Career Break scheme details

Length of leave

Staff may request to take a career break of between one and 12 months. The period of leave must be agreed in advance. Each employee may take a maximum of two breaks (of up to 12 months each) during their working career with the University and must have at least five years continuous service between each agreed break.


All support and academic-related staff with a minimum of three years continuous service may apply for a career break provided that:

  • they have not made a request for a career break within the previous 12 months; and
  • they have not taken a career break within the last five years of continuous service and have taken no more than one previous career break during their working career with the University.

It would also be expected that a member of staff had completed their probation period in their current job.

If you have come from another employer under a TUPE arrangement please check with your HR contact whether there is an alternative scheme under your terms and conditions.

Academic staff should speak to their division. Further guidance on leave arrangements for academic staff may be found at


Individuals requesting a career break must normally do so at least six months before they intend to commence their period of leave. This is in order to allow time for a request to be considered and, where agreed, for arrangements to be made to cover the post during the leave. This may involve recruiting a fixed-term replacement, engaging temporary agency staff, organising a secondment, or other appropriate reorganisation of work. It is recognised that in some circumstances it is not possible for an individual to give this much notice (ie a sudden change in personal circumstances) and managers are expected to use their discretion in considering requests.


Employees are strongly encouraged to speak to a pensions adviser to see how the break will affect their pension before applying for a period of leave. The period of the career break will not count as pensionable service and during the unpaid leave the pension will be suspended. The pensions team can advise whether the employee can make special contributions in order to maintain death in service and ill-health entitlements during the period of leave. No employer pensions contributions will be made. Upon return to work the individuals who are members of OSPS or USS will be automatically re-enrolled into the salary exchange scheme unless they give notice that they do not wish to participate.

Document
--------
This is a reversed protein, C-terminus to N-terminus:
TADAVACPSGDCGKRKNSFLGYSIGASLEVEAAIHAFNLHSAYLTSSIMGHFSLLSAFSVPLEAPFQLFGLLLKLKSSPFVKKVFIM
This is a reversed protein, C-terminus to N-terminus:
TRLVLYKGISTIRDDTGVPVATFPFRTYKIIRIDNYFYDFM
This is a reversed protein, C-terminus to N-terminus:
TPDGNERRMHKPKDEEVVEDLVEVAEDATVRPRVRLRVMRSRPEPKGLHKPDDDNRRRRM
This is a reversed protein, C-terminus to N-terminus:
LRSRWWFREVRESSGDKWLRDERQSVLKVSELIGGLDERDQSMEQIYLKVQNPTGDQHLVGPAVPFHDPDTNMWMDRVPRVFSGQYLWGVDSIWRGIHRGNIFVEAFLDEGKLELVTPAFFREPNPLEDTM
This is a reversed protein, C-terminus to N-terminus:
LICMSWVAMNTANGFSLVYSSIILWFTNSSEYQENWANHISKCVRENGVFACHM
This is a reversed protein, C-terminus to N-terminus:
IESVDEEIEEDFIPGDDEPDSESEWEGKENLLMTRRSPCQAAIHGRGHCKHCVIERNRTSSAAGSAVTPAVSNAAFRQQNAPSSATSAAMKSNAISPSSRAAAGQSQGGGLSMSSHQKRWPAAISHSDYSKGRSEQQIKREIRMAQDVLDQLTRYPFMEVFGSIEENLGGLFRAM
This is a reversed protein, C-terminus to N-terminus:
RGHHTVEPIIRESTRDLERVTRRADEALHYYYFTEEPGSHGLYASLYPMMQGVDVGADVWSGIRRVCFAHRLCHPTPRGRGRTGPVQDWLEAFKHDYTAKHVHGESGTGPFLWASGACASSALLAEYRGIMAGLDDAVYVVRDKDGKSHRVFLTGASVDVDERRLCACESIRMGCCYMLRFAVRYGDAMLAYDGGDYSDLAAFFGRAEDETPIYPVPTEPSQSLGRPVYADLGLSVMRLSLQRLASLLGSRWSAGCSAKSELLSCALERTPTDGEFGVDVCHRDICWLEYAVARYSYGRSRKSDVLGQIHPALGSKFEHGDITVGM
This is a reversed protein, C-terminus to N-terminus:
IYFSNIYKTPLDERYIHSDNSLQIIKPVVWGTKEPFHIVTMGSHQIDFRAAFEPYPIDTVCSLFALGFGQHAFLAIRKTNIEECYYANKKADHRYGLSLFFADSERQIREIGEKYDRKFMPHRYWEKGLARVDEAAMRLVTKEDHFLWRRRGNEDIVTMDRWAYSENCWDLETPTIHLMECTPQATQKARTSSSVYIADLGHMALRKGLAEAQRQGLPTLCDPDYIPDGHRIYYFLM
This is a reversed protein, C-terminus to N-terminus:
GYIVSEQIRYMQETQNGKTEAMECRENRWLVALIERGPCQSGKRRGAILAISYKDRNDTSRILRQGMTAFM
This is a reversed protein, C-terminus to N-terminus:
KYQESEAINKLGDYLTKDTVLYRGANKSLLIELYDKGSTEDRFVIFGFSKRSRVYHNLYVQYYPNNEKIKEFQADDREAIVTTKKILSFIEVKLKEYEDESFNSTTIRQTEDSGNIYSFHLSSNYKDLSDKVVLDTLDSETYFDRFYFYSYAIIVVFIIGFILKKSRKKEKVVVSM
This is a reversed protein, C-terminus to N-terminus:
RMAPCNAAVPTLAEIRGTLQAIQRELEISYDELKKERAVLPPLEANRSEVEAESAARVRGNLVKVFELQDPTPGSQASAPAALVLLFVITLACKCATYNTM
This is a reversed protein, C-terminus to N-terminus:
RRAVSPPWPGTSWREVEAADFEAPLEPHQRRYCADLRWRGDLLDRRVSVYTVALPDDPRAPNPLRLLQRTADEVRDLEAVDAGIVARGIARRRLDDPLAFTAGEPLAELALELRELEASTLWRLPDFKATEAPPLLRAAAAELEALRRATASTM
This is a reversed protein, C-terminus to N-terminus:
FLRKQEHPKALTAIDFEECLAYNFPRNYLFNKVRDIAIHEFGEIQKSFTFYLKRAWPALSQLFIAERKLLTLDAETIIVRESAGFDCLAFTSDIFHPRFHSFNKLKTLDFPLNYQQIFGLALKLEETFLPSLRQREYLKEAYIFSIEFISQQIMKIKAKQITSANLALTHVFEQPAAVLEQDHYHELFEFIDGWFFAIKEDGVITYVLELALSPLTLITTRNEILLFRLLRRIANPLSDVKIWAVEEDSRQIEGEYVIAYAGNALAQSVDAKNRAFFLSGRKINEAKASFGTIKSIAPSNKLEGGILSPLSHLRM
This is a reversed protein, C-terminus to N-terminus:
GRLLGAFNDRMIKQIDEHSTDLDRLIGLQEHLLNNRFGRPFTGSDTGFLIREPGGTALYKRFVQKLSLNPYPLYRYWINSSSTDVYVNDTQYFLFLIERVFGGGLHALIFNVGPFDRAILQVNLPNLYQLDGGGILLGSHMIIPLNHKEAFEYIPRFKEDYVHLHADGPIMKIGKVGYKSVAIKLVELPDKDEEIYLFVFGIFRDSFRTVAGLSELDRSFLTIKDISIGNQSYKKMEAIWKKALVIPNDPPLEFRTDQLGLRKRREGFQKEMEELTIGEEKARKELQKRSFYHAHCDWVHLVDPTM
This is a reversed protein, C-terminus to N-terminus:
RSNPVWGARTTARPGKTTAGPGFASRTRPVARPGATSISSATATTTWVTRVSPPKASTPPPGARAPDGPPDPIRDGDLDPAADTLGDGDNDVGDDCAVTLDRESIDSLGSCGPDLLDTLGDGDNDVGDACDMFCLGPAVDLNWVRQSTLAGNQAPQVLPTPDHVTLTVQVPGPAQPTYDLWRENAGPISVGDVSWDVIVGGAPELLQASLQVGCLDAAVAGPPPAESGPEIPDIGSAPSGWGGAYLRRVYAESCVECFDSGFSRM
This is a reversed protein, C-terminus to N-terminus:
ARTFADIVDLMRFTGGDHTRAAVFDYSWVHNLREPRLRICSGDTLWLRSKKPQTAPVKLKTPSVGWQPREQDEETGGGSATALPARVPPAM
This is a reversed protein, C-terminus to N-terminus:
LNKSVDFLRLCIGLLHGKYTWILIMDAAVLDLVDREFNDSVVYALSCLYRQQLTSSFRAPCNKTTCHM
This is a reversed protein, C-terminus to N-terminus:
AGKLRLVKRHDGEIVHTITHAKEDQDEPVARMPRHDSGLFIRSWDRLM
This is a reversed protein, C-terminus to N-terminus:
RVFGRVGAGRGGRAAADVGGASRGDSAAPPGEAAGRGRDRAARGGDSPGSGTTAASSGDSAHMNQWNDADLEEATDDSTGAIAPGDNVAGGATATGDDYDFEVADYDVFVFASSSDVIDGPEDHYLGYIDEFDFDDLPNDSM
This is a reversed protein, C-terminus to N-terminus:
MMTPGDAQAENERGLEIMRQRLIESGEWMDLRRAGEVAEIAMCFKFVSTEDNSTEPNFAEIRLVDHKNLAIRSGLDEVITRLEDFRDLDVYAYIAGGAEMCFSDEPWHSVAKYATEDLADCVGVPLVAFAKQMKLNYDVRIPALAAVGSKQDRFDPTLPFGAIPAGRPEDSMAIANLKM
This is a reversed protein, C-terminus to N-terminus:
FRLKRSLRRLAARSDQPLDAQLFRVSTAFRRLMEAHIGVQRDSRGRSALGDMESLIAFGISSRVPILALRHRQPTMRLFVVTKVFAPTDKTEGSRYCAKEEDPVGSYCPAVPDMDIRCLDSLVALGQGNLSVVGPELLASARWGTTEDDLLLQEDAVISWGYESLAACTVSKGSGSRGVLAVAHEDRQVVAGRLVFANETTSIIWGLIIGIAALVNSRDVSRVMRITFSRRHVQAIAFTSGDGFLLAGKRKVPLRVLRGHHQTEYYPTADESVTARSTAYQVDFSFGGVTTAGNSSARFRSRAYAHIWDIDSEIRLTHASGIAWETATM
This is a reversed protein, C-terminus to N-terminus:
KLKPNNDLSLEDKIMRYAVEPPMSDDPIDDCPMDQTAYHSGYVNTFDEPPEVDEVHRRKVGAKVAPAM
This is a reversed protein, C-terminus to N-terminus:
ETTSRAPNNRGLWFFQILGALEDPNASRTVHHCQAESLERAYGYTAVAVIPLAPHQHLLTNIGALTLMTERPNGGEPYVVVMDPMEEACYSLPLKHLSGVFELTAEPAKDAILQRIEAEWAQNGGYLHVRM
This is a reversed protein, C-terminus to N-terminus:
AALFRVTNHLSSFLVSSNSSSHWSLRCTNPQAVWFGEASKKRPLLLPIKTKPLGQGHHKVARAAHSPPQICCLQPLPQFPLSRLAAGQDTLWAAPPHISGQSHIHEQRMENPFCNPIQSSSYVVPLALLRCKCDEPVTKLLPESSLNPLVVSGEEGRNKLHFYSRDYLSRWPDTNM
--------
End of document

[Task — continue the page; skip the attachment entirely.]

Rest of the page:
The employee will continue to be bound the terms of their contract during the break, in particular with regard to the provisions related to intellectual property, confidentiality, conflict of interest and IT regulations.


Career breaks are unpaid.

Incremental progression rewards experience gained in the role during the year running up to the incremental date. In order to qualify for normal incremental progression, an employee taking an unpaid career break must have been at work, in their normal role, for at least three months of the incremental year (ie 1 August to 30 July for support staff and 1 October to 30 September for academic-related staff). This mirrors the arrangements for new starters who qualify for incremental progression if they have accrued three months continuous service at the incremental date.

The individual will benefit from any cost of living rises which have been applied to the University’s salary scales, upon their return to paid work.

Any salary sacrifice arrangements will be suspended during the career break. If you are in receipt of childcare related benefits, such as childcare vouchers, please contact the Childcare Services team to find out how a period of unpaid leave will affect those schemes. See also

Staff with fixed-term contracts and those funded by external sponsors

Staff with fixed-term contracts must have sufficient service remaining on their contract to cover the full period of the requested leave and a period of at least six months after their return to work.

A Research Principal Investigator may also need to consider the requirements of the research project and may not be able to agree to a career break for operational reasons.

Where the salary for the post is provided by an external sponsor, or where the individual is engaged in work funded by an external sponsor, it may be necessary to seek the approval of the sponsor. Research Services should be consulted.

Staff working on Tier 2 or Tier 5 visas

The Staff Immigration Team must be consulted before considering any applications from this group of staff. Staff working on limited term visas may not be eligible to take unpaid leave under the terms associated with their immigration status.

Interaction with family leave

Other than in exceptional circumstances it is not expected that a career break would be attached to a period of family leave. Where it is agreed that an employee can take a career break immediately after maternity, adoption or shared parental leave and the employee subsequently resigns without returning to work the employee will normally be expected to repay the contractual elements of the family leave pay and the career break will not count as a ‘return to work’ for these purposes.

Claiming other benefits

Individuals who are taking a career break for caring responsibilities should seek advice from statutory agencies regarding any entitlements to benefits during their leave, for example carers may be able to claim some carers’ allowance.

Tax and National Insurance

As leave is unpaid there will be no tax deductions, but a tax adjustment may be required in the event that tax has been overpaid, or, for example, where an employee goes overseas during their career break. Employees are responsible for exploring their personal tax liabilities directly with HMRC.